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Snippets

Yet another programmer blogging about code

Snippets

I indent with tabs. There, I said it. Viewing my code (and that of other tab indenters) on GitHub, Gist, or Bitbucket can be annoying because the default tab size in the browser is equivalent to 8 spaces. Modern browsers let you change that through CSS, and here’s some bookmarklets that do just that.

I recently had to enable user registrations on a WordPress multisite, so that shops on that site could allow customers to register. I don’t want users to register any other way, only through specific applications on specific subsites. Enabling user registrations adds a “register” link to the wp-login.php script page. That invites trouble!

If you need to have SKUs on products in WooCommerce, but don’t want to show them on the front end, you can’t just untick an option in the WooCommerce settings: you can either have and show SKUs or not have them at all. So here’s a quick snippet that lets you have them, but remove them from the front end.

WordPress custom post types can be very useful for storing all sorts of different types of data in WordPress — and I should really write a post about that some time. But the date a post was published, i.e. its post_date, isn’t important for many custom post types. So why have a drop-down list of dates to filter your custom posts types by if you don’t need it?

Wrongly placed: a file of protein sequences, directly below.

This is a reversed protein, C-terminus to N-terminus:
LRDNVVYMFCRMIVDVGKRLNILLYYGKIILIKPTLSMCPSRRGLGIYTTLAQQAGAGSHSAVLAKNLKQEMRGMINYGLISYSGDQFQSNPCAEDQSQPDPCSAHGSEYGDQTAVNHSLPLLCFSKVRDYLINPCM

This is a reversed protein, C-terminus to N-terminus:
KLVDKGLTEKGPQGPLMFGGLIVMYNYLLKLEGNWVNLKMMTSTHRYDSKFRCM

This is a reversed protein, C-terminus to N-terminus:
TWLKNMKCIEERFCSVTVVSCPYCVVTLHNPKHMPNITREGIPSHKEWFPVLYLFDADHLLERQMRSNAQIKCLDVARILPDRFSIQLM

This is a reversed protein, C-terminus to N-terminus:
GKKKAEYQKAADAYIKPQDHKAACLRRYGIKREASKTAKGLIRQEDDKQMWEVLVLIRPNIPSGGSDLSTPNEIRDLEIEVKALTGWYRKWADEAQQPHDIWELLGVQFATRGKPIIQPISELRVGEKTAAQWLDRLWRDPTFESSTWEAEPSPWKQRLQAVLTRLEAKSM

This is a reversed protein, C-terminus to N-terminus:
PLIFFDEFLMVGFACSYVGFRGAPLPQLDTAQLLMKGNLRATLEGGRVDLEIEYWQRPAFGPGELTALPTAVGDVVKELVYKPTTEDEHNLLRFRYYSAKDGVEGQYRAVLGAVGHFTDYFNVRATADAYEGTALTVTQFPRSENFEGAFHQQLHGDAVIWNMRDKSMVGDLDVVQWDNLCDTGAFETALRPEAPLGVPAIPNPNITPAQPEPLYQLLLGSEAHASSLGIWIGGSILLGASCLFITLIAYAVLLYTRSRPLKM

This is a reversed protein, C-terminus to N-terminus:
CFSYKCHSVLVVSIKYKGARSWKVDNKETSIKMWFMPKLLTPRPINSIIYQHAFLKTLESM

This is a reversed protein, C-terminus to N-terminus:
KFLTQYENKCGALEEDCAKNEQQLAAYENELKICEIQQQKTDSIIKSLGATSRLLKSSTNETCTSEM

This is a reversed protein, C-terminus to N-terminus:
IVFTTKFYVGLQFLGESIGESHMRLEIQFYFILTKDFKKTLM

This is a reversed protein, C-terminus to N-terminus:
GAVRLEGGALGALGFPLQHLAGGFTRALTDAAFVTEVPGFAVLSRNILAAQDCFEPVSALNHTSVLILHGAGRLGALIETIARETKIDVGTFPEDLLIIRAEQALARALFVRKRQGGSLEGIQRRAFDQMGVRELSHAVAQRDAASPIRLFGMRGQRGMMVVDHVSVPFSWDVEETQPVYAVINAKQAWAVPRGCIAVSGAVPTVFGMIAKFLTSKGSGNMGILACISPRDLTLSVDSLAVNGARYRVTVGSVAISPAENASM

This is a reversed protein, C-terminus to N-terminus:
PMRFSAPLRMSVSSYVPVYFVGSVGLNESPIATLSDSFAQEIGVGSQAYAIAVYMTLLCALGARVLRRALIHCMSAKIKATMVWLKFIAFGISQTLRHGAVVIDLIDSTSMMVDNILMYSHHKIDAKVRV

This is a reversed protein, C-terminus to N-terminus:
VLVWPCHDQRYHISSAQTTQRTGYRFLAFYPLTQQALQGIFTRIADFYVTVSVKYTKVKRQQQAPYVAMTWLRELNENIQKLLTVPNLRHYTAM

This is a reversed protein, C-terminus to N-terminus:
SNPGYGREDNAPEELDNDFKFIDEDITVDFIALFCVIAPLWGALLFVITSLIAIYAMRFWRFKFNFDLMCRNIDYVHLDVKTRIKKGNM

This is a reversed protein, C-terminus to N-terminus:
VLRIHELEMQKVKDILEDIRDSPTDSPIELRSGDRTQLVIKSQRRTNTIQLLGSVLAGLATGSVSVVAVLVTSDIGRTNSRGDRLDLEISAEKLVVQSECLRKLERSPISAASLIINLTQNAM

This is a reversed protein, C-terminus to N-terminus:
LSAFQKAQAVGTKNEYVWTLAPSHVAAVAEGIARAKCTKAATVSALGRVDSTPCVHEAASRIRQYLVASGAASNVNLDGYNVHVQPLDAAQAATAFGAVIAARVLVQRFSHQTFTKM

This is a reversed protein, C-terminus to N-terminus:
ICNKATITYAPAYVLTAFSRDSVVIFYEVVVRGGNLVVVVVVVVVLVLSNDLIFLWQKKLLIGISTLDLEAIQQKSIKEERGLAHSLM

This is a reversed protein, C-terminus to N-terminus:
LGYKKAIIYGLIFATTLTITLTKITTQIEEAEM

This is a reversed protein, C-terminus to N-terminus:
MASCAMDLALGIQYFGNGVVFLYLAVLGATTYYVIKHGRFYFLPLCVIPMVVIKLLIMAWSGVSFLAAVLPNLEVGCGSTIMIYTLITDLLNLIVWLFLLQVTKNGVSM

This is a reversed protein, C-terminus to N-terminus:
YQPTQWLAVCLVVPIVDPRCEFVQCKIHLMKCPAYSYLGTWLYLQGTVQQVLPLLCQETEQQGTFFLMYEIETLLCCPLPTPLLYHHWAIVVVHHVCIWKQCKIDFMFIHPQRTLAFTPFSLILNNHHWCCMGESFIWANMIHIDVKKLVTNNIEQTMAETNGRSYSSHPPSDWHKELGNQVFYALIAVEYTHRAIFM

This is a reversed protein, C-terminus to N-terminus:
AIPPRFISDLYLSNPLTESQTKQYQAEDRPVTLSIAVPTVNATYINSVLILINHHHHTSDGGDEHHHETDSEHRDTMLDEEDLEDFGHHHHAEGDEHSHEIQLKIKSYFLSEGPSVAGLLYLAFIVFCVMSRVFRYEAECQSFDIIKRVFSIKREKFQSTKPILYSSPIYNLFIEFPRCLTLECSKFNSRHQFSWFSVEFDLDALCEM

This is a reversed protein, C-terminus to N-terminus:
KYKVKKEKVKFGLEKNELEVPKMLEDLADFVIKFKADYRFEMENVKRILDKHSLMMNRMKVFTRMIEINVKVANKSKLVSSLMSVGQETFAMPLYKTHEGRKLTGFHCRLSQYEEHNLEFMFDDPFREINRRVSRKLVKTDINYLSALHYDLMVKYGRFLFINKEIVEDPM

CloudFlare offers a service called Rocketscript, which compresses, concatenates, and defers any JavaScript on your web pages. On some websites, it can make a significant difference to the apparent page load time, because it waits until the web browser has loaded the page before it loads and executes scripts. Of course, that sometimes means it breaks things! Fortunately, CloudFlare offers a way to avoid that, and it’s possible to use it on your WordPress plugin scripts.

WooCommerce uses HTML5 number fields for shop quantities, because they restrict the characters you can enter, and Safari on iPad/iPhone conveniently shows the number keyboard. Webkit and Opera/Presto add spinners (up/down arrows) to HTML5 number fields. WooCommerce also adds +/- buttons surrounding qty fields, because IE and Firefox don’t add spinners. WooCommerce then uses CSS to hide the spinners on Webkit: